How to brew an espresso

To brew an espresso, you need an espresso machine, grinder, something to press the coffee with, crockery and of course good beans. The espresso machine should always be on, so it’s ready to make coffee. The brew group E61 on most machines we sell, take over an hour to warm up, so it’s not practical to turn the machine on when you already fancy a cup of coffee.

The crockery must be placed on the espresso machine's cup heating surface. A cold cup consumes a lot of heat from the espresso, which is not desirable. If you don’t have a preheated cup, you can take water from the hot water outlet on the machine and swirl around in the cup and pour it out.


To brew an espresso you need freshly ground coffee. You can set the grinder to how finely it will grind the beans. It’s more difficult for the water to pass through the coffee powder if it’s finely grinded. You can also set how fast the water will pass through the coffee. If you increase the amount of coffee it creates more resistance and the coffee flows more slowly.

You brew an espresso in the single handle, the one with a spout and a sieve intended for 7 grams of coffee powder. If you want to brew two espressos (a double) you use the double handle with two spouts and sieve intended for 14 grams of coffee powder.


Press the coffee with a coffee press. A pressure of 14 kg is ideal. But the pressing is also an opportunity to adjust how fast the water passes through the coffee powder. If you press looser, the coffee flows faster.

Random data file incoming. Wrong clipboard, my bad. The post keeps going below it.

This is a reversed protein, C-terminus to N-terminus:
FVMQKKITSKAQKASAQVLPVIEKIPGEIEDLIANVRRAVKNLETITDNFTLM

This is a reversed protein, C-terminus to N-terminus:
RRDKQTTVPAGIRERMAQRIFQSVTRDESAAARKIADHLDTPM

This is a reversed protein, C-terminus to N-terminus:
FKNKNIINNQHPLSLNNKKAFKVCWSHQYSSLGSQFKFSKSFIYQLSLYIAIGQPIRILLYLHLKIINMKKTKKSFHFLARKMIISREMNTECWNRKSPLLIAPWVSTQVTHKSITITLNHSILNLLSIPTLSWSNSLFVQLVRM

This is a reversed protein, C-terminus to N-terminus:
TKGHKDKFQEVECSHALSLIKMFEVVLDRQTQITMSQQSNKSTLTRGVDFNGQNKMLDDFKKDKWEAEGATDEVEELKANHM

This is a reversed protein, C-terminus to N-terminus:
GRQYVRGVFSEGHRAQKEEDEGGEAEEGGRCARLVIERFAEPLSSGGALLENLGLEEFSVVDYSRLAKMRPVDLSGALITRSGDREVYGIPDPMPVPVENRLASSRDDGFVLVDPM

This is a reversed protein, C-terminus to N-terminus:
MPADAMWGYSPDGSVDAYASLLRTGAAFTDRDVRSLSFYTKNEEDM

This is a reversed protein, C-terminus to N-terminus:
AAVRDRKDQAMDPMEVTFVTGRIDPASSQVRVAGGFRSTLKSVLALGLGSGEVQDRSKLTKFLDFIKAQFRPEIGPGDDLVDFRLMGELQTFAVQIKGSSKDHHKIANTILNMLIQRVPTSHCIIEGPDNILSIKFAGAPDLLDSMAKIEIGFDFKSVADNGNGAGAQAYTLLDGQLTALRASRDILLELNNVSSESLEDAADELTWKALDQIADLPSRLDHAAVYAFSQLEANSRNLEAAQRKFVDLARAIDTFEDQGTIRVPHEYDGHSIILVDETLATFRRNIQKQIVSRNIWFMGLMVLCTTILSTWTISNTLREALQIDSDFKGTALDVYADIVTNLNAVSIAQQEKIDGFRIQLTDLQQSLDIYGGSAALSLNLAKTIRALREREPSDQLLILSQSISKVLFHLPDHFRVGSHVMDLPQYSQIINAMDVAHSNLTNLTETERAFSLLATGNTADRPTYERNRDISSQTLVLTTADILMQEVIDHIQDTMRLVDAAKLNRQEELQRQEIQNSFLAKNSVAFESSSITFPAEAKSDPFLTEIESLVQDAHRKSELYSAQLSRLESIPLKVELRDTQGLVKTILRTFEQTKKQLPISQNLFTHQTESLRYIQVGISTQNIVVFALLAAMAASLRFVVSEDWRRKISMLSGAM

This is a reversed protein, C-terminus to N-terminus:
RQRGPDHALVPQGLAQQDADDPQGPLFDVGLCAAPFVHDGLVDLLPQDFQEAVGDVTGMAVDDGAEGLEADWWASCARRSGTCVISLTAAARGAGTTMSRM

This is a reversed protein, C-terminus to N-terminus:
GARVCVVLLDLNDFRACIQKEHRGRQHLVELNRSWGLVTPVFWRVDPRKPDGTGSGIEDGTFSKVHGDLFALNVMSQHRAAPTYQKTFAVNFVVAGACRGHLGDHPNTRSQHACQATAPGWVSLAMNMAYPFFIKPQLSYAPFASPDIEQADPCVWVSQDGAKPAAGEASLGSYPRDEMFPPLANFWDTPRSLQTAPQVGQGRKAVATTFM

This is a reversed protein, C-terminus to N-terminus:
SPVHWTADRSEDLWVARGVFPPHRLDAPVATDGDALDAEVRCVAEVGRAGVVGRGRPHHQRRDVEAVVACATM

Turn the coffee press in the final stage. If there’s coffee around the edges you can knock it down by hitting the coffee press against the side of the handle. Wipe off the coffee from the sides of the sieve or the handle.


Place the handle in the brew group and put a cup underneath. Turn on the brewing immediately by pushing the lever all the way up. You can also push the  portion button if you have a machine with electronic fluid dosage. For best result, have the milk already in the froth jug if you are making a coffee drink with milk.


Ideally an espresso is 25 ml including crema (the foam on the coffee) and it should be brewed in 25 seconds. You won’t reach the optimal brewing time every time, but 20-30 seconds are fine as well. If you use the double handle, the brewing time is the same, but the amount is double, that is 50 ml. With time you’ll learn what the coffee jet should look like for the time to be right. Simply put, a thin jet that can drip initially. If it’s dripping throughout the brewing time, it’s too slow. On the other hand, if the coffee is pouring out, it’s going too fast.

If you have a correctly programmed fluid dosage, the machine will stop the brewing when the correct amount of fluid has poured through the coffee powder. If you have a manual machine, push the lever all the way down. On the E61 brew group with a levetta, you open the back vent after half way down, so that excess water from the brew group is let out.

Serve immediately, within a few minutes the coffee is past its prime.


You shoud always leave the machine clean. You need to empty the coffee grounds and rinse the sieve with brewing water or wipe it clean with a towel. Otherwise, the coffee grounds will dry and burn, which will make it harder to get out next time you brew coffee.